The sun sets over the horizon. Pots clatter in the kitchen, and chickens squawk noisily as they eat their evening meal. Moses, a teenage reading club volunteer in Nkankama, Ghana, sits under a tree, speaking with a wisdom beyond his young age. “If someone holds a book written in his own language, or any other language, but doesn’t know how to read the words, it’s like a starving person holding a tuber of yam without knowing what to do with it.” he says.
Moses might not be a prophet like his Biblical namesake but his statement rings true. More children are in school globally than ever before. But, in Ghana, two-thirds of them are not learning. The education system is weakened by unmotivated teachers with little capacity to teach literacy and a lack of supplies.
One Ghanaian in 12 suffers in extreme poverty – including more than a million children, many in rural areas.
Moses was among them. He was educated in a dilapidated building with few learning materials and no storybooks. He could barely read, progressing through school only because of Ghana’s policy that students do not repeat a year.
After failing his High School exams, he travelled to the capital city, Accra, to work on mini-bus taxis. He worked hard, but life in the city was tough and expensive. So, he returned to Nkankama, unsure what to do next.
World Vision had come to the community and a local leader suggested that he should volunteer to run an after-school reading club they had set up.
Reading clubs are a component of World Vision’s early grade reading project, Unlock Literacy. Funded by a grant through the Korea International Cooperation Agency, World Vision ran the project in 108 primary schools in Fanteakwa District in support of government efforts to improve reading outcomes. Moses agreed to set one up in Nkankama.
The approach incorporates teacher training, parental awareness and community-led reading clubs that provide a safe, fun environment for children to practice reading. World Vision worked with book suppliers and universities to ensure that children have learning materials in their mother language.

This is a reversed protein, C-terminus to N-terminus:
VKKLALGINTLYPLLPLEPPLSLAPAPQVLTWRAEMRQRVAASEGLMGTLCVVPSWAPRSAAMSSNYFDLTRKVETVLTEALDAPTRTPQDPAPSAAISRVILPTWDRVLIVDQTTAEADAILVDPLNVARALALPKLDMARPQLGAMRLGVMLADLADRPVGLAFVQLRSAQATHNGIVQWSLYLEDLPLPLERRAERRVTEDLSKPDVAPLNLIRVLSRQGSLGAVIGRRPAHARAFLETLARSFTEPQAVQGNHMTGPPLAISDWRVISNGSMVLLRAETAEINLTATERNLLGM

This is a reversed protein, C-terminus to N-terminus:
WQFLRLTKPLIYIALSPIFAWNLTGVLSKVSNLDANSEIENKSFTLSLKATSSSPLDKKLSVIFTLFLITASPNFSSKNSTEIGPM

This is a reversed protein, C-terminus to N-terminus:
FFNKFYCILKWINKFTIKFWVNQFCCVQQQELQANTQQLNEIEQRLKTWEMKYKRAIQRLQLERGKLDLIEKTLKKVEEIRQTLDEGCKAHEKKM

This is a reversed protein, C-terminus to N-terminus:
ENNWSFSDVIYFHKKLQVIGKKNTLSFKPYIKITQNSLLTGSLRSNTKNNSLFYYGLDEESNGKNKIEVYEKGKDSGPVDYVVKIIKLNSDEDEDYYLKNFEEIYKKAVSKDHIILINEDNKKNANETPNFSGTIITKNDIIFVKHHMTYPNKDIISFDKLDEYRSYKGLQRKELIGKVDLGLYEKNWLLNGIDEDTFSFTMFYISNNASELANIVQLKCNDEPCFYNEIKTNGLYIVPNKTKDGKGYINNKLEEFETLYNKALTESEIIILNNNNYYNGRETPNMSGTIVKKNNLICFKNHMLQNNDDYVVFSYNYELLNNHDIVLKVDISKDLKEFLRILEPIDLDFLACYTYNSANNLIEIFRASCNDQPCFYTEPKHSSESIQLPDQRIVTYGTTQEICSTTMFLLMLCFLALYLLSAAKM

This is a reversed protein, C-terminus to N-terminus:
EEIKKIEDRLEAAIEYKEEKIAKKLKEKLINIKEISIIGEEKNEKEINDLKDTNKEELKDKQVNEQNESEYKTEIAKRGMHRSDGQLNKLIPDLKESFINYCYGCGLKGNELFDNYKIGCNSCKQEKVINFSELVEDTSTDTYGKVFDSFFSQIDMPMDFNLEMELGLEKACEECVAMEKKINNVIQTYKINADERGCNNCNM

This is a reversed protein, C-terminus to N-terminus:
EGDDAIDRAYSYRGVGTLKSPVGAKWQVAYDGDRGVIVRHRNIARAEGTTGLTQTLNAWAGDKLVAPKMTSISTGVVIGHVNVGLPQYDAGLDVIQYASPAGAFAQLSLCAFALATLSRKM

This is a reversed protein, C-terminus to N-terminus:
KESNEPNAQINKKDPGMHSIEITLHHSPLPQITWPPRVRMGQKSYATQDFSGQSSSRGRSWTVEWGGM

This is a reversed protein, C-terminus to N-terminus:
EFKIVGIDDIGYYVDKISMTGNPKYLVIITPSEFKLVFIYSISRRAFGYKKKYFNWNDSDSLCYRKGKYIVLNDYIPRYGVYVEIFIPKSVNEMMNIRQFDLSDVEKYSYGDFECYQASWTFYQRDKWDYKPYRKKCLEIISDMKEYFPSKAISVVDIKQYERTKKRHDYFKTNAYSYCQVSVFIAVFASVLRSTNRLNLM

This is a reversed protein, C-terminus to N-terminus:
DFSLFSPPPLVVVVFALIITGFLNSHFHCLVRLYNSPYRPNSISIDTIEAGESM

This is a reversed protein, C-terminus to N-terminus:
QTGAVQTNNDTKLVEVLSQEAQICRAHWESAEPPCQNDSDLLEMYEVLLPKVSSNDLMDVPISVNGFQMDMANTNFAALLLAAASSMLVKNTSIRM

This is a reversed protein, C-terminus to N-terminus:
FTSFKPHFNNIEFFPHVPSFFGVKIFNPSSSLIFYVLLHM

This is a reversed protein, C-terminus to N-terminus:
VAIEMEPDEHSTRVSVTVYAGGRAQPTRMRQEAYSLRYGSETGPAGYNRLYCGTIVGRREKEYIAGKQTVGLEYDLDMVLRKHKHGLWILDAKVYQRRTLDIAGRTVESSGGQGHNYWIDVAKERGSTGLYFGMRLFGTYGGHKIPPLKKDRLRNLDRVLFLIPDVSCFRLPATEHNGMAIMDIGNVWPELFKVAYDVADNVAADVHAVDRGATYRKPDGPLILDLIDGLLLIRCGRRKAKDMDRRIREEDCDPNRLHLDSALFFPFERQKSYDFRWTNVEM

Does it work?
Moses brings 8-year-old Fiifi forward as a witness. She is a fifth grade student who used to run around the community unsupervised after school, but thrived when the reading club facilitator opened up a world of books in her language, Twi. Fun-filled activities led to rapid improvements.
“Today, I can read in Twi and English,” says Fiifi proudly. “Wherever you are, celebrate with us as we see our dreams coming true.”
Celebrate with us as we see our dreams coming true
Before Unlock Literacy began, only one in 100 sampled students could read an English passage with comprehension. An assessment after two years found that 65 percent of Unlock Literacy students could read – significantly more than the 40 percent in similar schools who were not yet part of the programme.
Moses admits that he, too, has gone into the Promised Land with his students.“I registered for the High School exam and this time I passed. God willing, I will be enrolling in the teacher training college. I am not sure I could have achieved this without being a facilitator at the reading club.”
This programme was made possible through our partnership with KOICA and generous donors from Korea, who supported more than 545 teachers and 109 school to improve the literacy skills and futures of more than 10,000 students. Learn more about how World Vision partners with like-minded organizations across West Africa and see the impact working together is having here.